London and Tehran are renewing diplomatic ties after a two-year freeze following the 2011 storming of the British embassy in Tehran by Iranian protesters.
Ajay Sharma, Britain’s new charge d’affaires to Iran and previously head of the Foreign Office’s Iran department, said he will visit Iran later this month amid further signs of a thaw in relations between the Islamic Republic and the West.
The decision to renew diplomatic ties was made during the weekend in Geneva, where British Foreign Secretary William Hague and U.S. Secretary of State John Kerry were attending the Big Powers meeting to hammer out a deal with Iran that would lead to an ease of sanctions on Tehran.
France scuttled a possible deal, but Kerry on Monday expressed his usual pie-in-the-sky optimism, a prerequisite to become a Democratic Secretary of State.
“This is not a race to complete just any agreement,” Kerry told a news conference during a visit to the United Arab Emirates. “Through diplomacy we have an absolute responsibility to pursue an agreement.” He said he expects an agreement within “months.”
A deal might have been reached by now if it were not for France, which refused to endorse a proposal on the table because it said the suggested deal did not go far enough to keep Iran from continuing to develop a nuclear bomb.
Kerry insisted there was no division among the major powers and stated, “The French signed off on it, we signed off on it, and everybody agreed it was a fair proposal. There was unity, but Iran couldn’t take it at that particular moment; they weren’t able to accept that particular thing.”
Tehran agreed on Monday to allow U.N. inspectors “limited access” to a uranium mine and a heavy water plant – but only within three months, while asking for an early relaxation of banking restrictions.
It is exactly this kind of manipulation that has driven the Netanyahu government into a wall-to-wall coalition stand against easing up the pressure on Iran. The Prime Minister has unusual backing from Saudi Arabia and Egypt and from more reliable backers, such as the Republican party.
“Thank God for France,” South Carolina Republican Sen. Lindsey Graham, told CNN. “The French are becoming very good leaders in the Mideast.”
GOP Sen. John McCain, tweeted, “#France had the courage to prevent a bad nuclear agreement with #Iran. Vive la France!”
France suddenly has become Israel’s closest European friend. French Foreign Minister Laurent Fabius joined the talks in Geneva at the last minute, according to the Foreign Policy Cable.
“Fabius, echoing Israeli Prime Minister Benjamin Netanyahu, is said to have had two serious concerns with the deal,” the Cable reported Monday. “First, the agreement failed to prevent Tehran from continuing construction on its nuclear reactor at Arak. Once the facility is operational, a key part of Iran’s nuclear program would be immune to airstrikes because bombing the plant would lead to massive, deadly, radiation leaks. Fabius was also upset that the deal didn’t require Iran to reduce its stockpiles of 20% enriched uranium, which is approaching weapons-grade. The Hollande government, Fabius told French radio, would not be part of a ‘fool’s game.’”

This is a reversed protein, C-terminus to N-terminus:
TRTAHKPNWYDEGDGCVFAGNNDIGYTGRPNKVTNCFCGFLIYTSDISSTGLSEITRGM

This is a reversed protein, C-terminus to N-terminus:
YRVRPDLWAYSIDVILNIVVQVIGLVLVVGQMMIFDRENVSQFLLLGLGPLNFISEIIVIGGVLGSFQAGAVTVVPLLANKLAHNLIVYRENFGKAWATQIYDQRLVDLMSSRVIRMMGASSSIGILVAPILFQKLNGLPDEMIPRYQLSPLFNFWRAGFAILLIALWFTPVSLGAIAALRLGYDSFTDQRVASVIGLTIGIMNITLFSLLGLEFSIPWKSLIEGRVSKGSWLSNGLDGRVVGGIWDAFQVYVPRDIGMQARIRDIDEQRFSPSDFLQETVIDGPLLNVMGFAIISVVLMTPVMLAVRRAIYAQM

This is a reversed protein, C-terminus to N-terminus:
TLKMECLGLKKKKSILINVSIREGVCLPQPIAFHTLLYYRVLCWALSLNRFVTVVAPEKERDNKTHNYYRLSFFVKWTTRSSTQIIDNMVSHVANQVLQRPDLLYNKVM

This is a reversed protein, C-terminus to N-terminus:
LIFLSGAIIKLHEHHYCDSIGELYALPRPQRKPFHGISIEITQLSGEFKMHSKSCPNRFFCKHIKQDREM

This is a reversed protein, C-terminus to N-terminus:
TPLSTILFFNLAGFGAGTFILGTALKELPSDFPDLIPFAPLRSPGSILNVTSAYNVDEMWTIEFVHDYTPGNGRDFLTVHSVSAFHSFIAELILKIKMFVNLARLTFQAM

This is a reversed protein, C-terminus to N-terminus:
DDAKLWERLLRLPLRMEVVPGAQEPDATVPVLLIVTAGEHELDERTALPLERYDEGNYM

Years ago, in the days of Iranian Shah Mohammad Reza Pahlavi, France supplied Iran with technology and equipment to help the country build a uranium enrichment facility. Paris continues to have good intelligence information on Iran’s nuclear development and has eagle eyes to spot holes in any agreement the United States proposes.
The Cable quoted, Olli Heinonen, a leading expert on Iran’s nuclear program and former Deputy Director-General for Safeguards at the International Atomic Energy Agency, as saying that allowing more work on its heavy water plant in Arak would turn the facility into a “fait accompli.”
“You become a hostage to Arak,” he said. “Once it starts operating, there is nothing you can do.”
France’s playing spoil sport for the Obama administration is just desserts for the president. Nearly three months ago, President Barack Obama threatened he would use military force against Syrian President Bassar al-Assad because of the regime’s use of chemical weapons.
France was Obama’s only European ally that supported using force. Obama then took a 180-degree about-face, leaving France looking silly and chalking up one more American foreign policy flub.
About the Author: Tzvi Ben Gedalyahu is a graduate in journalism and economics from The George Washington University. He has worked as a cub reporter in rural Virginia and as senior copy editor for major Canadian metropolitan dailies. Tzvi wrote for Arutz Sheva for several years before joining the Jewish Press.
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